Householders are utilising the provision of electricity to launch new business opportunities. One householder has already built a screening room onto the side of this house where he will connect up a projector and sound system to provide a community big screen – just in time for the world cup!
Bondo children in front of the grass and canvas house extension which will support the big screen powered by the hydro. 
Nicholas Dzadza from Practical Action, Zimbabwe showing where the big screen will be.
Other enterprising householders that have connected to the hydro scheme have purchased maize mills to process locally grown maize and turn a profit from the milled product.

What was apparent whilst talking to members of the community is how excited everybody was about the introduction of reliable electricity to the area and that there are now significantly greater opportunities for development within these communities. This scheme hasn’t been without it’s hiccups but what is heartening from this project is that barriers have been overcome and that learning from this project can be transferred to other projects which are earlier in the development process in other areas of Malawi. An incredible achievement for all those involved.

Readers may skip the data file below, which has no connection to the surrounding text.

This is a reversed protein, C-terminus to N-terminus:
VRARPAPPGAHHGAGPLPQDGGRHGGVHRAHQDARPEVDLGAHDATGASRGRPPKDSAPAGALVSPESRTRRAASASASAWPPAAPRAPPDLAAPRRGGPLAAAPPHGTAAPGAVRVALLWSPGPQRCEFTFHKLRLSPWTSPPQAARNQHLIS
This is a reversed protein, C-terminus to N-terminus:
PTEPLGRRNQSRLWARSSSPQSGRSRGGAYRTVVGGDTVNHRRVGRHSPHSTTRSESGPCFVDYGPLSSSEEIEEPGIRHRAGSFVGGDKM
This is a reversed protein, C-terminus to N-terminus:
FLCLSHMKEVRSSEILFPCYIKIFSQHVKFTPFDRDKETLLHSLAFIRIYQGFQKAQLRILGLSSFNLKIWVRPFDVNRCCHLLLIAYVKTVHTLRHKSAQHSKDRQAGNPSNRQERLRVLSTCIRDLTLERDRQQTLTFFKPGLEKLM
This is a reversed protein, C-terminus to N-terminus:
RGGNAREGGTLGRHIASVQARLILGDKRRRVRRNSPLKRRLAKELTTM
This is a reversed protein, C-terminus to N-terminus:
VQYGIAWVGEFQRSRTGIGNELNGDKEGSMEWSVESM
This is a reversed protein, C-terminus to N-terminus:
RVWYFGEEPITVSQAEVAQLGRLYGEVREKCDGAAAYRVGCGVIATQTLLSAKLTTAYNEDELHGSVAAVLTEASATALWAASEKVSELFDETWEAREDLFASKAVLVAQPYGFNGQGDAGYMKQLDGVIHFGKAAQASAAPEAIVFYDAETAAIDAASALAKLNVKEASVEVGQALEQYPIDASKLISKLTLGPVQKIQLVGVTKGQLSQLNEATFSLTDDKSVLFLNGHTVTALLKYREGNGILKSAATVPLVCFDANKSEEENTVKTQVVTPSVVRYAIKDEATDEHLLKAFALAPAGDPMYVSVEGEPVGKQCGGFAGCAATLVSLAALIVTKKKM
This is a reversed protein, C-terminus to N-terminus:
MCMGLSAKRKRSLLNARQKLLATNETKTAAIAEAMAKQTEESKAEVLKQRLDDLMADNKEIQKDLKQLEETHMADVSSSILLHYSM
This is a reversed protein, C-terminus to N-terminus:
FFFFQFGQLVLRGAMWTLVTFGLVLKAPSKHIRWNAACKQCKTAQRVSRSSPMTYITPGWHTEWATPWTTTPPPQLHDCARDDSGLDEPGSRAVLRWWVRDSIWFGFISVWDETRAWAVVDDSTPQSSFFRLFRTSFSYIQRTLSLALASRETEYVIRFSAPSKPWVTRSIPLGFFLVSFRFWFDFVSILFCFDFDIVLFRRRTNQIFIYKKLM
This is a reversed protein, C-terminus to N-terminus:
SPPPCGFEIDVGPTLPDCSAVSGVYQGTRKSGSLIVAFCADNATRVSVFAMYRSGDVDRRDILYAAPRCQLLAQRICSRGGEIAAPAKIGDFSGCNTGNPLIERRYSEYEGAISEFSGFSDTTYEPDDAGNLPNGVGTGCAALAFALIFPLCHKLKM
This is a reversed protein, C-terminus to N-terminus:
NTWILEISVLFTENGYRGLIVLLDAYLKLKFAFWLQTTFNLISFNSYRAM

Wednesday, 24 July 2013

Lilongwe and Blantyre

A delay in the first of three flights meant that I have arrived in Malawi 24 hours later than originally planned but no matter, the schedule has been rejigged and there’s still plenty of time to see everything that I’d hoped.